Monthly Archives: November 2015

Who Are These People Who Use Drugs?

There is a segment of the population who doesn’t drink or use drugs. But many do. A small percentage of illegal-drug users become addicts, while the majority of people who use drugs do so responsibly. I’m not advocating for the use of drugs, but there is a misunderstanding about people who abuse them.

Drug addicts are thought of as the deviants of society. They are thought to be living in crack houses or under a bridge, unemployed, school drop outs, prostitutes, or pimps. Advanced addiction brings negative consequences but the majority are just like everyone else. They are your family members, your friends and your co-workers. It could be your son, daughter or grandmother.  It may be you.

When you think of people who use drugs, what image comes to mind? Listen to a group of drug users talk about their perceptions of the demographics of drug use and addiction.

Discussion Guide:

What kind of person comes to mind when you think of an “addict”?

Are they male or female?

What is their age?

Are they typically upper, middle or lower class?

Are rural, urban or suburban people more likely to use drugs?

Who is  more likely to use drugs, people who are less educated or more educated?

Are they more likely to use drugs if they have a family history of addiction, or have no family history of addiction?

Are they religious or non-religious people?

Are they medically healthy or medically unhealthy?

Supplemental Reading: The Demographics of Drug Use and Addiction

Choose Your Words Carefully

Sticks and Stones May Break My Bones, But Words Will Never Hurt Me does not hold true for substance abuse. The words we use to describe a person who is chemically dependent upon a substance can either contribute to a negative stereotype, or can convey a medical condition. To reduce stigma against people with this disease, we need to change our language.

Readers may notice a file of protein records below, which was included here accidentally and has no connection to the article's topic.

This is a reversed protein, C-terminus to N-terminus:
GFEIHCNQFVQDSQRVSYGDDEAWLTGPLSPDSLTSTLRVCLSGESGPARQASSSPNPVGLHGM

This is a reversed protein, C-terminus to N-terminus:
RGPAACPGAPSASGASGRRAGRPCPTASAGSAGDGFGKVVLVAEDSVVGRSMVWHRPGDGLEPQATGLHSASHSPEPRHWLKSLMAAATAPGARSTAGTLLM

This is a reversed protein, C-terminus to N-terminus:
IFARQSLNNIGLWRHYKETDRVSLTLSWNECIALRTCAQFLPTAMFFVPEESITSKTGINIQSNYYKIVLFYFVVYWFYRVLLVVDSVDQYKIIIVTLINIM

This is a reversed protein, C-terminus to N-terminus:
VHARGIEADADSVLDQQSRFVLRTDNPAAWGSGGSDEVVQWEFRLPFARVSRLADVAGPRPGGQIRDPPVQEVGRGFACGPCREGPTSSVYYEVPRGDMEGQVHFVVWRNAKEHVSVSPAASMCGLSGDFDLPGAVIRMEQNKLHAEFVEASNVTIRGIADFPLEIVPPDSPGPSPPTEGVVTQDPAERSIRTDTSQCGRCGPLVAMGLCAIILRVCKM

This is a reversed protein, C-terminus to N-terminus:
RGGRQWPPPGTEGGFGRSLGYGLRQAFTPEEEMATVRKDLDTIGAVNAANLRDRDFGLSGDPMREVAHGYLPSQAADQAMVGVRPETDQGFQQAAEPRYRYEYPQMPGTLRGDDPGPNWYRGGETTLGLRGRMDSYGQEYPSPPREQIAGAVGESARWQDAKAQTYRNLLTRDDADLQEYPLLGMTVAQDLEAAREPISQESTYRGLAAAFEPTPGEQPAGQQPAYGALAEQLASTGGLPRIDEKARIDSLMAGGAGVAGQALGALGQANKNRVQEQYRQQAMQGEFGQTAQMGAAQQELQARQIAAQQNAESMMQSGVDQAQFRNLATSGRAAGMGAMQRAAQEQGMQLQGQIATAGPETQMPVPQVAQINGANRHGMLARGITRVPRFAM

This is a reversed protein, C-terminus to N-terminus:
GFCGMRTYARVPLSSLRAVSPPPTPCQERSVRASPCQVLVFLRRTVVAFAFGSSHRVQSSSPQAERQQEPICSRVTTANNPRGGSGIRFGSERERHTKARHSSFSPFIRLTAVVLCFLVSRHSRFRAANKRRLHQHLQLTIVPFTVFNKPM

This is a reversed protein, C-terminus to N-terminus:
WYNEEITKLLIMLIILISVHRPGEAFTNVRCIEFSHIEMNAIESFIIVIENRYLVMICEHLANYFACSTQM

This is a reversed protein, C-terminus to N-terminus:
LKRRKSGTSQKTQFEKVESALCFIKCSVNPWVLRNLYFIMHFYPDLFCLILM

Guided Discussion:

What words have been used to describe you? Junkie, Dopehead, Freak, Loser, etc?

What are medical words to describe a person who has a substance use disorder?

Have you been discriminated against because you have a substance use disorder?

Did you cause your addiction? Can you control it?

Is addiction a moral weakness or a disease?

It is said that substance abuse creates brain changes that impairs memory, motivation,  impulse control and judgment. If this is true, can you make sound and rational decisions to cease your drug use?

Supplemental Reading:

“Here’s One Simple Way We Can Change The Conversation About Drug Abuse”, Matt Ferner

“Stop Talking Dirty: Clinicians, Language, and Quality of Care for the Leading Cause of Preventable Death in the United States”, Kelly, Wakeman & Saitz

What Can We Learn from Bananas about Relapse Prevention?

Pavel G. Somov developed a Banana Peel Metaphor to distinguish between a “slip”, “lapse” and “re-lapse”. Imagine that you are walking down the street and see a slippery banana peel on the ground. You avoid it to prevent yourself from slipping. Or perhaps you don’t see the banana peel in time and you slip but catch yourself.  Or further, you fell but got back up. Worse yet, you fell and fell again, or stayed down until help arrives. Craving, lapse and relapse work in much the same manner.